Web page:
Independence of Brazil, unique in the way it was achieved and announced

Essay by Dmitry KopylovCollege, UndergraduateA-, March 1997

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When we think of a country gaining freedom, we usually picture

bloody coups, assassinations, civil wars, and demonstrations. We think of

thousands of guerrillas or freedom fighters protesting the old regime and

bidding to overthrow the present government. The above was true for almost

all the countries, but this essay will concentrate on the one where one man's

poetic cry "Independence or death!" meant freedom for the whole nation. It is

truly my belief that Brazil owes its independent status to Dom Pedro and his

hurt pride. I will explain this thought further on, but I'll start by talking about

how Brazil overgrew its mother country Portugal which led to the events of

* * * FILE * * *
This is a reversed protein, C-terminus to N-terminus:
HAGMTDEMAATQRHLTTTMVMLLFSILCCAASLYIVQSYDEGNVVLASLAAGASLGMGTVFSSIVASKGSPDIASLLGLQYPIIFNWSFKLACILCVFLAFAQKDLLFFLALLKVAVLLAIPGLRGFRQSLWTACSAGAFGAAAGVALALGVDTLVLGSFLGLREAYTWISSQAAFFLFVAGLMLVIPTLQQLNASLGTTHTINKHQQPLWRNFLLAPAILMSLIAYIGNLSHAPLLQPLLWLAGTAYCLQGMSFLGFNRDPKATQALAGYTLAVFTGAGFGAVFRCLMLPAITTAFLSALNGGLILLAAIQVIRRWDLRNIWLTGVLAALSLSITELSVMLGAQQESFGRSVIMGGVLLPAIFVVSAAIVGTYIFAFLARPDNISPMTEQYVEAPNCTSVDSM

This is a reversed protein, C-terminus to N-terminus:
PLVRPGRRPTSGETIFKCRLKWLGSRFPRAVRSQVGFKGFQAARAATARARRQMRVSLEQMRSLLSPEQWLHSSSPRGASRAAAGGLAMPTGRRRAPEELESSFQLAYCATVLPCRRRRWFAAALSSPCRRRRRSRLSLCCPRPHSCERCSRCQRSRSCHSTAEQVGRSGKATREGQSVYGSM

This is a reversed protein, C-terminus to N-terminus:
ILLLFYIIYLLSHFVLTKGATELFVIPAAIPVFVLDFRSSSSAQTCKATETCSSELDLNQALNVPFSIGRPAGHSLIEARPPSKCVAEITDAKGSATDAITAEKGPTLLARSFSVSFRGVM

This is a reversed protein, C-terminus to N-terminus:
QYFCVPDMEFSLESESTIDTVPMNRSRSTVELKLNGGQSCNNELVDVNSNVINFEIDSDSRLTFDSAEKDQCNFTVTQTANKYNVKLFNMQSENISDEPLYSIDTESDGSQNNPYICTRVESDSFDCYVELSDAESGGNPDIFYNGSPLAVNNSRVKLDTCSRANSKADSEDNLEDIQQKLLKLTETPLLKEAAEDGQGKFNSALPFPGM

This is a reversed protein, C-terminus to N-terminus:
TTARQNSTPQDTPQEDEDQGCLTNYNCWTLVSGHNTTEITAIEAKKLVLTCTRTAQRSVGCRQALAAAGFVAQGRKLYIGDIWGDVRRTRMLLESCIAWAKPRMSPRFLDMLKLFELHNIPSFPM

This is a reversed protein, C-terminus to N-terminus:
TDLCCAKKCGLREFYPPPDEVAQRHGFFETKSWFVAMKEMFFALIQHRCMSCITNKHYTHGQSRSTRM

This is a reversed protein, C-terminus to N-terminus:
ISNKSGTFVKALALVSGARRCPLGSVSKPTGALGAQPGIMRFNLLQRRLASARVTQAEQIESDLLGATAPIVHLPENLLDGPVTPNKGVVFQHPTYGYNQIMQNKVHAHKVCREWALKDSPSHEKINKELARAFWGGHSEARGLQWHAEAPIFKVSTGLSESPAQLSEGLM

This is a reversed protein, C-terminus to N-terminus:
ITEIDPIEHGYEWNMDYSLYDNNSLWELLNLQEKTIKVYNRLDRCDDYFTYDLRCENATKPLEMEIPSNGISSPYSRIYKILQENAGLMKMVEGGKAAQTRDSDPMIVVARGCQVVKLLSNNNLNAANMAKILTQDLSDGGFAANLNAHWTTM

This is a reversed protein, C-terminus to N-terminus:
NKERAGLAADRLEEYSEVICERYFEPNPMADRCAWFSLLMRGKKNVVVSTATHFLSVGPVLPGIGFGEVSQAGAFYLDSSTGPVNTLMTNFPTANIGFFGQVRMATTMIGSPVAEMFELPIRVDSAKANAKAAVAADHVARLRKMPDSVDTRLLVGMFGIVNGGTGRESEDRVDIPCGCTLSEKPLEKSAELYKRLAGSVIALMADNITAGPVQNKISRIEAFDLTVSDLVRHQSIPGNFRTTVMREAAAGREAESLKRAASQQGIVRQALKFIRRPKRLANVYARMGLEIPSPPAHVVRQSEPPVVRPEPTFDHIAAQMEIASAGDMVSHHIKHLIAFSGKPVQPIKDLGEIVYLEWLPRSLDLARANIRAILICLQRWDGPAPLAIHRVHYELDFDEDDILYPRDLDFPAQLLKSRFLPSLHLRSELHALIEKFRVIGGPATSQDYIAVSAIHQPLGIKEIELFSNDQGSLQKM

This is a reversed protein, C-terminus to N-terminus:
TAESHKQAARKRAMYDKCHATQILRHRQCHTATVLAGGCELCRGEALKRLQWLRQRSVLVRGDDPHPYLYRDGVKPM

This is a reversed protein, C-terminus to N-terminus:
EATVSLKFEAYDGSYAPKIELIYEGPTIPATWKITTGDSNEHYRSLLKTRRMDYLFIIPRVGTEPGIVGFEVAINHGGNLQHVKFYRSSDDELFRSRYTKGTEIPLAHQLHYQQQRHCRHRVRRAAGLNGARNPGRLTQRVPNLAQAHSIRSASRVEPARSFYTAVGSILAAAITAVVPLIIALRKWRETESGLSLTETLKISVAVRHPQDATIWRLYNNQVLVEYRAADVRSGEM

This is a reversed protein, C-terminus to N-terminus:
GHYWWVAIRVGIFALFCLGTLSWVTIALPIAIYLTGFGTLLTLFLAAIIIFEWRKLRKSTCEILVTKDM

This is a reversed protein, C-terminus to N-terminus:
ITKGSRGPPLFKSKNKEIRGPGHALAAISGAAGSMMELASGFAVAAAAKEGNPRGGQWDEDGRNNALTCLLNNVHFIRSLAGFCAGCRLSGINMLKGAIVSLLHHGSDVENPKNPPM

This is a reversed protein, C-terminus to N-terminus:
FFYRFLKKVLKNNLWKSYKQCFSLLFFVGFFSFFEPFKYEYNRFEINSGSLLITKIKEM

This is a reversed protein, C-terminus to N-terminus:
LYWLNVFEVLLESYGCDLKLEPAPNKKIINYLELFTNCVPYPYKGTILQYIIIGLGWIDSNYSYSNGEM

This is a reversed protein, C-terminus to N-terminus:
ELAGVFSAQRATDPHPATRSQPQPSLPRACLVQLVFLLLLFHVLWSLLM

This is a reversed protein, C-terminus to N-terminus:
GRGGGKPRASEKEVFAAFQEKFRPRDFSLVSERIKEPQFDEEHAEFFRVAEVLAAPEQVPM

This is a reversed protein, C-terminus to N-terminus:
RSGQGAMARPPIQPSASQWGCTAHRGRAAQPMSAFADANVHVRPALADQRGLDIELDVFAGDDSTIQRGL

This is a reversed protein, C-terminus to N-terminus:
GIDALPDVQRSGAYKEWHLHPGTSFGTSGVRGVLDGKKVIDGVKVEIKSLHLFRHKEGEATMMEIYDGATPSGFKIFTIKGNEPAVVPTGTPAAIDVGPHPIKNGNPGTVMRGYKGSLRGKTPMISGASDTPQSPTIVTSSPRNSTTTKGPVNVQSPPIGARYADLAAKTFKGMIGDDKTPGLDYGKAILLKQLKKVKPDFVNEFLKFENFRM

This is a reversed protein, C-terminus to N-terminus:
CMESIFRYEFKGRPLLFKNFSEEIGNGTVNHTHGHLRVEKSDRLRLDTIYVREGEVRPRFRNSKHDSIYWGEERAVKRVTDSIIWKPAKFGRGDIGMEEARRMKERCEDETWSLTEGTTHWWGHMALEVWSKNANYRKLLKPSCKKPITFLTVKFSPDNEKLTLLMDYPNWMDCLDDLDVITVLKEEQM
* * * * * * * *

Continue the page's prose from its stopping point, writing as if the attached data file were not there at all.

During colonial days the greater part of the immense area of Brazil

was covered with dense forests. Brazil is dowered with a rich and fertile soil,

and, as Joao Pandia Calogeras mentioned, it was capable of yielding

bountiful crops such as corn, manioc, sweet potatoes, and plantains.

He goes

on to say that the seas, lakes, and rivers teem with fish of every kind. Brazil

was a veritable giant in comparison with a mother country such as Portugal,

small in area and limited in resources. Prior to the discovery of gold, Brazil

was an agricultural colony. Because of such great resources, the colonies

soon became autonomous, self-sustaining units. "Only a few articles were

contributed from Portugal chiefly wine and olive oil" ( Calogeras 23). Cotton

was cultivated, cattle and poultry grew and multiplied. In a short time there

was a surplus of products, and the colonists started to export them to the

mother country.

According to Ronald M. Schneider, by the end of 17th century cattle

raising, sugar and tobacco manufacturing have taken on huge proportions. In

fact, Capistrano de Abreu went so far as to...